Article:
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Harefield, United Kingdom

Mansur A.,University Hospital Freiburg | Klee Y.,University Hospital Freiburg | Popov A.F.,Royal Brompton and Harefield Hospital | Erlenwein J.,University Hospital Freiburg | And 4 more authors.
BMJ Open | Year: 2015

Objective: To investigate whether common infection foci (pulmonary, intra-abdominal and primary bacteraemia) are associated with variations in mortality risk in patients with sepsis. Design: Prospective, observational cohort study. Setting: Three surgical intensive care units (ICUs) at a university medical centre. Participants: A total of 327 adult Caucasian patients with sepsis originating from pulmonary, intra-abdominal and primary bacteraemia participated in this study. Primary and secondary outcome measures: The patients were followed for 90 days and mortality risk was recorded as the primary outcome variable. To monitor organ failure, sepsis-related organ failure assessment (Sequential Organ Failure Assessment, SOFA) scores were evaluated at the onset of sepsis and throughout the observational period as secondary outcome variables. Results: A total of 327 critically ill patients with sepsis were enrolled in this study. Kaplan-Meier survival analysis showed that the 90-day mortality risk was significantly higher among patients with primary bacteraemia than among those with pulmonary and intra-abdominal foci (58%, 35% and 32%, respectively; p=0.0208). To exclude the effects of several baseline variables, we performed multivariate Cox regression analysis. Primary bacteraemia remained a significant covariate for mortality in the multivariate analysis (HR 2.10; 95% CI 1.14 to 3.86; p=0.0166). During their stay in the ICU, the patients with primary bacteraemia presented significantly higher SOFA scores than those of the patients with pulmonary and intra-abdominal infection foci (8.5±4.7, 7.3±3.4 and 5.8±3.5, respectively). Patients with primary bacteraemia presented higher SOFA-renal score compared with the patients with other infection foci (1.6±1.4, 0.8±1.1 and 0.7±1.0, respectively); the patients with primary bacteraemia required significantly more renal replacement therapy than the patients in the other groups (29%, 11% and 12%, respectively). Conclusions: These results indicate that patients with sepsis with primary bacteraemia present a higher mortality risk compared with patients with sepsis of pulmonary or intra-abdominal origins. These results should be assessed in patients with sepsis in larger, independent cohorts.

Kouranos V.,Interstitial Lung Disease Unit | Wells A.U.,Interstitial Lung Disease Unit | Sharma R.,Royal Brompton Hospital | Underwood S.R.,Imperial College London | Wechalekar K.,Royal Brompton and Harefield Hospital
British Medical Bulletin | Year: 2015

Introduction Radionuclide imaging for the diagnosis and monitoring of cardiac involvement in sarcoidosis has advanced significantly in recent years. Sources of data This article is based on published clinical guidelines, literature review and our collective clinical experience. Areas of agreement Gallium-67 scintigraphy is among the diagnostic criteria for cardiac involvement in systemic sarcoidosis, and it is strongly associated with response to treatment. However, fluorine-18, 2-fluoro-deoxyglucose (FDG) positron emission tomography (PET) is now preferred both for diagnosis and for assessing prognosis. Areas of controversy Most data are from small observational studies that are potentially biased. Growing points Quantitative imaging to assess changes in disease activity in response to treatment may lead to FDG-PET having an important routine role in managing cardiac sarcoidosis. Areas timely for developing research Larger prospective studies are required, particularly to assess the effectiveness of radionuclide imaging in improving clinical management and outcome. © 2015 The Author 2015.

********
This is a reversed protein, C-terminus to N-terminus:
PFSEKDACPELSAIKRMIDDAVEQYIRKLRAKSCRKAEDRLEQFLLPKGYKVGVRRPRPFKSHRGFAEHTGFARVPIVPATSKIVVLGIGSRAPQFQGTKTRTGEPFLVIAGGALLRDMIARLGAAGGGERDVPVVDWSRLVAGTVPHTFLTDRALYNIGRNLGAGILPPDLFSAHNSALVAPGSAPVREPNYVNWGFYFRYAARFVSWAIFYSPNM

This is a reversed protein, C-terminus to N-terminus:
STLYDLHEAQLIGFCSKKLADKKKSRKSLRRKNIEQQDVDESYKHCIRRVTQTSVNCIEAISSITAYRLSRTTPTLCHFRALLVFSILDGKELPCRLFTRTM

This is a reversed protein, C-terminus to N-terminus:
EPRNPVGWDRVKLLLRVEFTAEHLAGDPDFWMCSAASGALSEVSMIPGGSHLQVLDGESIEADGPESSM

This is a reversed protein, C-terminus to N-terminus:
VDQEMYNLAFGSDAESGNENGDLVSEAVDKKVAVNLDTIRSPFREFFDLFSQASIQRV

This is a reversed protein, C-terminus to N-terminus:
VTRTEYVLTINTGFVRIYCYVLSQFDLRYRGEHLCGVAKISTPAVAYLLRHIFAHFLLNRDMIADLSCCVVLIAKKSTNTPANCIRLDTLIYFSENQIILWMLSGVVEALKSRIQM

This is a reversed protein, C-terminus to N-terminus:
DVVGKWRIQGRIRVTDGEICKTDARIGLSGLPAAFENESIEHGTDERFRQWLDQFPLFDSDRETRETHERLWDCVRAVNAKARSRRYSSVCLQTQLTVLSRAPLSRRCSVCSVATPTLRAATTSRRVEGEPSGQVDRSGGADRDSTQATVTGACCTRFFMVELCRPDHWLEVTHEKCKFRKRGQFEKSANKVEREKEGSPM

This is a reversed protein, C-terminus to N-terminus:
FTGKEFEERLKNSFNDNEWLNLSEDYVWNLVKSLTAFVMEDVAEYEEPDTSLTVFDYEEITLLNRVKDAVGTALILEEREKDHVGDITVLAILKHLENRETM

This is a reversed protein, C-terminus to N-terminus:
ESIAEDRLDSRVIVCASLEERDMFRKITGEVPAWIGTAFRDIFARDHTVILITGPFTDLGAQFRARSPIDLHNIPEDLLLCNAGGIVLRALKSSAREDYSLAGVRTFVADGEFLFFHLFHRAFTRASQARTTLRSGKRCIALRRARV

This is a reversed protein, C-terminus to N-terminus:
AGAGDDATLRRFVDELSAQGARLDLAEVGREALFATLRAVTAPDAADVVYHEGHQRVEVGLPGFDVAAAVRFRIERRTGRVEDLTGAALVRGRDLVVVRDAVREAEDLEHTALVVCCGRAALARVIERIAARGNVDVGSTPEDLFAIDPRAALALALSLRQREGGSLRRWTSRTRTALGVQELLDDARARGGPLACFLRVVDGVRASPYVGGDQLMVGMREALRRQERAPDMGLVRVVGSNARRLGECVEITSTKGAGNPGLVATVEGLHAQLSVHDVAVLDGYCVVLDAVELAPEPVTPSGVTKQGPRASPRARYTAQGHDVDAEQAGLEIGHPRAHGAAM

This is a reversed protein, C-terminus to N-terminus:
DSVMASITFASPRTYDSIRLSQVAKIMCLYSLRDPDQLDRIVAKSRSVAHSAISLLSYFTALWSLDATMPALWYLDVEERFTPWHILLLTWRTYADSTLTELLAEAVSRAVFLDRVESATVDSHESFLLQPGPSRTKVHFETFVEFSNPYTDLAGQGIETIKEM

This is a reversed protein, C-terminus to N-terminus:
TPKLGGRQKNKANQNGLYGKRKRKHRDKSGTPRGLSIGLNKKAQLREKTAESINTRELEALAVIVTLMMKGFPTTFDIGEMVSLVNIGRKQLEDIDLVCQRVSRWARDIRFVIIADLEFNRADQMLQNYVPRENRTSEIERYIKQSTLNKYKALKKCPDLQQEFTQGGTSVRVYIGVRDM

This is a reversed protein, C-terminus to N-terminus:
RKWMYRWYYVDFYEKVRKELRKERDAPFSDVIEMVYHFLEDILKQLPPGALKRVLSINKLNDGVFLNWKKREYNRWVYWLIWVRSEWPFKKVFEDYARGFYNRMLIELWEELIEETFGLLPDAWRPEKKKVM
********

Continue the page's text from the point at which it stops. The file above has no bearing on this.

Mohsen T.A.,Cairo University | Zeid A.A.A.,Cairo University | Meshref M.,Cairo University | Tawfeek N.,Cairo University | And 4 more authors.
European Journal of Cardio-thoracic Surgery | Year: 2011

Objective: To compare the efficacy, safety, and outcome of thoracoscopic talc poudrage (TTP) versus povidone-iodine pleurodesis (PIP) through a thoracostomy tube as a palliative treatment of pleural effusion due to metastatic breast carcinoma (MBC). Methods: A total of 42 MBC patients were prospectively enrolled in a randomized controlled trial. Twenty-two patients received TTP (group A), whereas 20 patients (group B) underwent pleurodesis by instilling povidone-iodine through a thoracostomy tube, as a bedside procedure. Results: The mean age was 48.2 ± 9.9 (range: 29-64) years and 50.2 ± 7 (range: 32-62) years for groups A and B, respectively (p= ns). At presentation, all patients had moderate to severe dyspnea, New York Heart Association (NYHA) > II and Medical Research Council (MRC) dyspnea scale 3-5. Morbidity in both groups was low. Post-procedure analgesic requirements due to severe pleuritic chest pain were higher in group A (18% vs 0%, p= 0.2). Four patients in group A (18%) and one in group B (5%) were febrile (>38 °C) within 48. h of the procedure. Both groups achieved good symptom control, with improvement in MRC dyspnea scale (1-3). There were no in-hospital deaths. Post-procedure hospital stay was lower in group B (p= 0.009). The mean progression-free interval was 6.6 (range 3-15) months. At follow-up (mean: 22.6 (range: 8-48) months), recurrence of significant pleural effusion requiring intervention was noted in two and three patients in group A and group B, respectively (p= ns). Conclusion: Povidone-iodine can be considered as a good alternative to TTP to ensure effective pleurodesis for patients with malignant pleural effusion due to MBC. The drug is available, cost effective and safe, can be given through a thoracostomy tube and can be repeated if necessary. © 2010 European Association for Cardio-Thoracic Surgery.